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First published in The Gift, 1842, this has always been one of Poe's most-read tales, a skillful exercise in suspense with. an undercurrent of something much more complex than most readers fully understand, although they may sense it. Poe's source was probably a paragraph in Thomas Dick's Philosophy of Religion (1825): "On the entry of the French into Toledo during the late Peninsular War, General Lasalle visited the palace of the Inquisition. The great number of instruments of torture, especially the instruments to stretch the limbs, and the drop-baths, which cause a lingering .death, excited horror, even in the minds of soldiers hardened in the fields of battle." Other background, as well as some of the incidents found here, was probably drawn from Anales de la Inquisici6n de Espana, written by Juan Antonio Llorente (1756-1823) in 1812 and published in English in 1826. The Spanish Inquisition was independent of the medieval Inquisition, which began in 1233, when Pope Gregory IX commissioned Dominicans to investigate heresy among the Albigenses, in southern France. Established by Ferdinand V and Isabella in 1478 with the reluctant approval of Pope Sixtus IV, the later Inquisition was entirely controlled by the Spanish kings, and the popes were never reconciled to the institution, which they regarded as usurping a church prerogative. Like the Commti.nist hysteria in the American fifties, the original purpose of the Inquisition was soon overshadowed by political witch-hunting, so that even St. Ignatius of Loyola and St. Theresa of Avila were investigated for heresy. The Spanish Inquisition was not abolished until 1820. Films include Le Puds et le Pendule (1910), directed by Henri Desfontaines (1910), a 1913 English version directed by Alice Guy Blanche, and a Roger Corman production in 1961. The latter film, with Vincent Price, John Kerr, and Barbara Steele, stretches the story by adding a wholly new framework about an Englishman (Kerr) who arrives at a Spanish castle to investigate the mysterious death of his sister. The acting is atrocious, but the shocks are good, especially the final shot of Steele locked in the Iron Maiden as Price unknowingly seals her inside the Inquisitional torture chamber forever. Plot elements from Poe's story also have made their way into Avenging Conscience, a 1914 D. W. Griffith film with Henry B. Walthall, Dorothy Gish, Donald Crisp, Blanche Sweet, and Mae Marsh; as well as The Raven (1912), Dr. Goldfoot and the Bikini Machine (1965) (the title speaks for itself), and The Snake Pit (Blood Demon), a 1967 West German film with Christopher Lee. Basil Rathbone narrates a superb recorded version (Caedmon lll5); Martin Donegan also reads one (CMS 652).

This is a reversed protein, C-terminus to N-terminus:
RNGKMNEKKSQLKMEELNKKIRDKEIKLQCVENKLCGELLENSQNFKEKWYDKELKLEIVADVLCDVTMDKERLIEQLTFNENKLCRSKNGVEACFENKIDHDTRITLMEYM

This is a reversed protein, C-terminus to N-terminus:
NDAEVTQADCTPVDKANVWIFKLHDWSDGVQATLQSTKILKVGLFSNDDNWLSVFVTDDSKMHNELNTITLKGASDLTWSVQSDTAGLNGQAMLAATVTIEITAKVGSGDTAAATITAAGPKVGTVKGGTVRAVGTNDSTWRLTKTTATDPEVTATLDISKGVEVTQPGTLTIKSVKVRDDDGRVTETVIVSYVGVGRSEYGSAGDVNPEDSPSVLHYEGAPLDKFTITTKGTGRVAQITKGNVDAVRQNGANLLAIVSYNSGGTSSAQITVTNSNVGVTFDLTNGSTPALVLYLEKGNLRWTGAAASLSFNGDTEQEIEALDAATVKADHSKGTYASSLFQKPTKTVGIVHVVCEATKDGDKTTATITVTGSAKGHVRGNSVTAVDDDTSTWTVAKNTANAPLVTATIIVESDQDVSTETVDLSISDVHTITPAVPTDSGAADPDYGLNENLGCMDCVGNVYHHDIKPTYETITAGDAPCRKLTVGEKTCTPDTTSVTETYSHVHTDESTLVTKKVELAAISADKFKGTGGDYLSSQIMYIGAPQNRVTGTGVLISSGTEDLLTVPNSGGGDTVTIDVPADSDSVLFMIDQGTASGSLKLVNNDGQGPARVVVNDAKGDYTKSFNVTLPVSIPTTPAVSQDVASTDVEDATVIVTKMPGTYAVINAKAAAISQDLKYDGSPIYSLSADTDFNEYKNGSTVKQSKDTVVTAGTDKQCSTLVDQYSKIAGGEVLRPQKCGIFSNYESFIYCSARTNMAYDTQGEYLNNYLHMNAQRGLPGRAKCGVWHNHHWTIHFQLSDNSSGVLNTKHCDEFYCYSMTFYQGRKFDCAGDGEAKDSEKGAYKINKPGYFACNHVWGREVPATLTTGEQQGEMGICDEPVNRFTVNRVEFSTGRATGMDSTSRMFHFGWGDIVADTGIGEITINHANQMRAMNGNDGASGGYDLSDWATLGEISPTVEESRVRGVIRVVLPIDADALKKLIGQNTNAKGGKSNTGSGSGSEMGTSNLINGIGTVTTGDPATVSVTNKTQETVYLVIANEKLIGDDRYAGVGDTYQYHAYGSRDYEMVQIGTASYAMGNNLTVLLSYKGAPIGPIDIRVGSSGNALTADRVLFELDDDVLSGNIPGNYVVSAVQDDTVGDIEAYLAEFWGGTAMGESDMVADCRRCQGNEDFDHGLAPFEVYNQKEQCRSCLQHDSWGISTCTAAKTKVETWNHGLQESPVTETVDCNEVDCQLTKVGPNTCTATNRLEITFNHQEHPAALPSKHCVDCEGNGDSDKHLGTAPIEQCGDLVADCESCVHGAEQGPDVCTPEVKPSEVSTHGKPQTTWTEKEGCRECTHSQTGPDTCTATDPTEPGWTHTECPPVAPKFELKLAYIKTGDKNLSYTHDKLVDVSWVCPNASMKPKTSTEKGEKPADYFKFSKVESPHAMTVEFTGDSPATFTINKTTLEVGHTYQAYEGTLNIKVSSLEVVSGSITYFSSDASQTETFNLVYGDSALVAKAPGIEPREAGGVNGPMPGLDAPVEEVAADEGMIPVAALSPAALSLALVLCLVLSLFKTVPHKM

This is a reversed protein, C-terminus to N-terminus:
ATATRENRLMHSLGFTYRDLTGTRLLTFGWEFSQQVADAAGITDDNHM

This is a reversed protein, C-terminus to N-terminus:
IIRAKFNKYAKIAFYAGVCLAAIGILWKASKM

there was an enclosed place. the blackness of darkness . 3 Compare with "MS. it is a symbol for pain." note :25· . the very mansion of death. for presently I heard no more. The sentence--the dread sentence of death-was the last of distinct accentuation which reached my ears. The thought came gently and stealthily. from before me. I saw. in Revelation 1:13. I saw them writhe with a deadly locution. Yet. the thought of what sweet rest there must be in the grave. but with how terrible an exaggeration! I saw the lips of the black-robed judges. or even to describe." The number seven has many interpretations (see "The Masque of the Red Death. thin with the intensity of their expression of flrmness=-of immoveable resolution-of stern contempt of human torture. and the cave of death demolished. as if magically. like a rich musical note. 2 3 2 The Spanish Inquisition was begun to discover and punish converted Jews (and later. Mors ubi dira fuit vita salus que patent. Now that the fatherland has been saved. non satiata. and it seemed long before it attained full appreciation. their flames went out utterly. but. and I felt every fibre in my frame thrill as if I had touched the wire of a galvanic battery. aluit. unappeased. like a closet. and certainly no inscription. and night were the universe. there came a most deadly nausea . long cherished a hatred of innocent blood. They appeared to me white--whiter than the sheet upon which I trace these words-and thin even to grotesqueness. but just as my spirit came at length properly to feel and entertain it. This only for a brief period. like that occasioned by the rapid revolution of a rnillwheel. and I shuddered because no sound succeeded. I saw them fasion the syllables of my name. were still issuing from those lips. Poe may have read: "This was a large apartment under ground. And then there stole into my fancy. Yet in a second afterward. for a while. I felt that my senses were leaving me. It conveyed to my soul the idea of revolution-perhaps from its association in fancy with the burr of a millwheel. the Marche St. all sensations appeared swallowed up in a mad rushing descent as of the soul into Hades.J 1 I was sick-sick unto death with that long agony. At one end. The [acobins were the political club of the French Revolution. and dimly lighted by candles placed in candlesticks fastened to the wall. we break the gossamer web of some dream. Honore. Bobespierre. so that the place seemed . where the Inquisitor in attendance and the notary sat at a table. responsible for the Reign of Terror (1793). all at once. Found in a Bottle": "As I placed my foot upon the upper step of the companion-ladder I was startled with a loud humming noise. but then. July 1826. In Blackwood's. the sound of the inquisitorial voices seemed merged in one dreamy indeterminate hum.The Pit and the Pendulum Impia tortorum longos hie turba furores Sanguinis innocui. and seemed white slender angels who would save me. among others. supervened. and stillness. Muslims) who were not true believers. everything being calculated to inspire terror. Then silence. . for a few moments of delirious horror. At first they wore the aspect of charity. which was built on the site of the old [acobin Club. What of it there remained I will not attempt to define. too. while the angel forms became meaninglesss spectres. in July of 1794. with a loud humming or vibrating sound. and when they at length unbound me. the great romantic French poet and author. Else there is no immortality for man. yet all was not lost. vaulted. The notorious Inquisition of 1483 reputedly saw two thousand persons burned at the stake.") 5 See "Loss of Breath. life and health appear." (Compare with the rooms of "Ligeia" and "Masque of the Red Death. And then my vision fell upon the seven tall candles upon the table. In "Shadow" he also speaks of the "Hames of the seven lamps. and I was permitted to sit. the tall candles sank into nothingness. In the deepest slumber-no! In delirium-no! In a swoon-no! In deathno! even in the grave all is not lost. I saw. I saw that the decrees of what to me was Fate." note 1:2). down. 121 [Quatrain composed for the gates of a market to be erected upon the site of the [acobin Club House at Paris. but who fell with their leader. . the figures of the judges vanished. 4 5 4 Poe may have in mind the seven candlesticks in the midst of which sits God the Judge." According to Baudelaire. and I saw that from them there would be no help." There is also the suggestion of the sensation often experienced when a person loses consciousness-as if one were on a huge wheel. the soft and nearly impercetible waving of the sable draperies which enwrapped the walls of the apartment. fracto nunc funeris antro. I had swooned. had no gates. but still will not say that all of consciousness was lost. Arousing from the most profound of slumbers. where grim death has been. (so frail may that web have been) we remember 1 "Here the wicked mob. with heads of flame. hung round with black cloth. spinning down. and around. over my spirit. After that. Sospite nunc patria.